Facebook will launch a new tool in the UK to combat fraudulent ads that appear on its platforms after reaching a settlement with Martin Lewis, the celebrity consumer finance journalist, who had sued the social media giant for defamation.

Lewis, the founder of MoneySavingExpert.com, sued Facebook last April after more than 1,000 scam ads appeared on the site using his name and image without permission, the Guardian reported.

He has now agreed to drop the lawsuit after Facebook promised to launch its new anti-scam tool in the summer that also will be supported by a dedicated team to handle complaints from users.

In addition, Facebook will donate £3m to a scam-prevention charity, whose project Citizens Advice Scams Action (Casa) will launch in May with the aim of identifying and tackling online scams in the UK as well as supporting victims.

Lewis, who had promised that any proceeds from his lawsuit would go to charity, welcomed Facebook’s action and said its £3m donation was far more than he could have won had he succeeded in court.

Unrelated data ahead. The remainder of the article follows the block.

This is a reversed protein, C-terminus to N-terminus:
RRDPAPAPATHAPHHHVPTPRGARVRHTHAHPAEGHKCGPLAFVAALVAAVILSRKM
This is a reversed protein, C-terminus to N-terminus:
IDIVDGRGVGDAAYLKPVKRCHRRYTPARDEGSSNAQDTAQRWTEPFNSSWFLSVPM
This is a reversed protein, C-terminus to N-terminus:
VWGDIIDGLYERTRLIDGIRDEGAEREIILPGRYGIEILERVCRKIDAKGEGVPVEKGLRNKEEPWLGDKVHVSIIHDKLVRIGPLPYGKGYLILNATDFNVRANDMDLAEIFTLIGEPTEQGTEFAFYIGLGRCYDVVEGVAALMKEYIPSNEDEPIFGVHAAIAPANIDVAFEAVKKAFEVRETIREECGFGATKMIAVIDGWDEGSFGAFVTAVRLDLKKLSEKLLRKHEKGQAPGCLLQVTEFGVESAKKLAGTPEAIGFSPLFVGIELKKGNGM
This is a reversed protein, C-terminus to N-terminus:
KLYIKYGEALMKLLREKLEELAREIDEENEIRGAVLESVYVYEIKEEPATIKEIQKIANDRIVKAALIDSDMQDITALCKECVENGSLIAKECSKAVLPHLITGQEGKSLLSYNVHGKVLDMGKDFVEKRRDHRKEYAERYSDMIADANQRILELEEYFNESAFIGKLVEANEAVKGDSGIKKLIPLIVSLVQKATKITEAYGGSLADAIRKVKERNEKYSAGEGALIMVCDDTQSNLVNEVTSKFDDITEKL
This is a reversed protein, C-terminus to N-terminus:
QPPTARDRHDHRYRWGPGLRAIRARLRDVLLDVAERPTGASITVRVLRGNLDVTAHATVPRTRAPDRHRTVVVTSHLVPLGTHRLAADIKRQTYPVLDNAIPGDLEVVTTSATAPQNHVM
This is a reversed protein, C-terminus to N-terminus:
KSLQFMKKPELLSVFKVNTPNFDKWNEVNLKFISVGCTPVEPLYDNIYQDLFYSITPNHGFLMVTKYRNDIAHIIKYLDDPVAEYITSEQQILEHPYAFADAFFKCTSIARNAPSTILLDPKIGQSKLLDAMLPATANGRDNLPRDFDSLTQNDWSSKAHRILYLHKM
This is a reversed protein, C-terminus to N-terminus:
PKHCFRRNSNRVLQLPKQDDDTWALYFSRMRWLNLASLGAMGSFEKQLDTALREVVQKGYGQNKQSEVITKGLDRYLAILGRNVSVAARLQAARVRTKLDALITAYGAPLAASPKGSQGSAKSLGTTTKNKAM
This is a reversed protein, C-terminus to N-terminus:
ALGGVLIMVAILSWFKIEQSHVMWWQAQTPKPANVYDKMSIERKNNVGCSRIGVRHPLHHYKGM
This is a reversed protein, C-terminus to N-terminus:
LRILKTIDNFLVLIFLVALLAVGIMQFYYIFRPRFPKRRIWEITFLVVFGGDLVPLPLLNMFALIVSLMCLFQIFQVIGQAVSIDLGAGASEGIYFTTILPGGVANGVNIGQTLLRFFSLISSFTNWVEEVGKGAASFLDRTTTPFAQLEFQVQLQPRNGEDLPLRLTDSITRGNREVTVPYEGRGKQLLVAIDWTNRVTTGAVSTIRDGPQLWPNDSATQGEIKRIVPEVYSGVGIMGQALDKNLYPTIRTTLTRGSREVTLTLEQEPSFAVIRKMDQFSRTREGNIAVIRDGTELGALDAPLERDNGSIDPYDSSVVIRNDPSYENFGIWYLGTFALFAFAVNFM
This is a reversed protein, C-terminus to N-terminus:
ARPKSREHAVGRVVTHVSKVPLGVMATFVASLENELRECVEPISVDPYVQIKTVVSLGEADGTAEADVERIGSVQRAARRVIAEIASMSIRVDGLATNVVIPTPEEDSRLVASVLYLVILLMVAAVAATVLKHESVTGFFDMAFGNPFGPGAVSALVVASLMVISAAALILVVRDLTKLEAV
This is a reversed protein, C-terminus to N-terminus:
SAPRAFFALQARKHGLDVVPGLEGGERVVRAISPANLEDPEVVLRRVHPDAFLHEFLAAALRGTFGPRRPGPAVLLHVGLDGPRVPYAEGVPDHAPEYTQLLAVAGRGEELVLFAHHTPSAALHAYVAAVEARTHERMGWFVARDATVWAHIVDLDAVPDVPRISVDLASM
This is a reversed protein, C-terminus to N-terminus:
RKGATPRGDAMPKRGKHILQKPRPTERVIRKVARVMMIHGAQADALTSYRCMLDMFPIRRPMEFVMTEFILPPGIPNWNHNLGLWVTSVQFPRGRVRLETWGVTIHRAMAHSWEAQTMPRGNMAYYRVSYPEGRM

Speaking at a press conference to highlight the issue, Lewis said: “My aim was to try and reduce and stop the hideous number of scam adverts that had been going on in UK online advertising that have really hurt real people.”

He said thousands of consumers in the UK have been tricked out of their money and that any ad featuring his name or image is “a lie, it’s a scam... I don’t do adverts."

Lewis further warned of a “national epidemic of scams”, which also include finance and phone fraud, but he said he believed Facebook’s new anti-scam tool would achieve “real tangible change”, the Financial Times reported.

Speaking at the same event, Steve Hatch, Facebook’s regional director for northern Europe, said the company would monitor the effectiveness of the new anti-scam tool and then decide whether to roll it out to other markets.

“We don’t allow these ads on our platforms,” he said. “We have a zero tolerance approach to people using these ads on our platform, but we know that zero tolerance doesn’t mean zero occurrence.”

Sourced from Guardian, Financial Times; additional content by WARC staff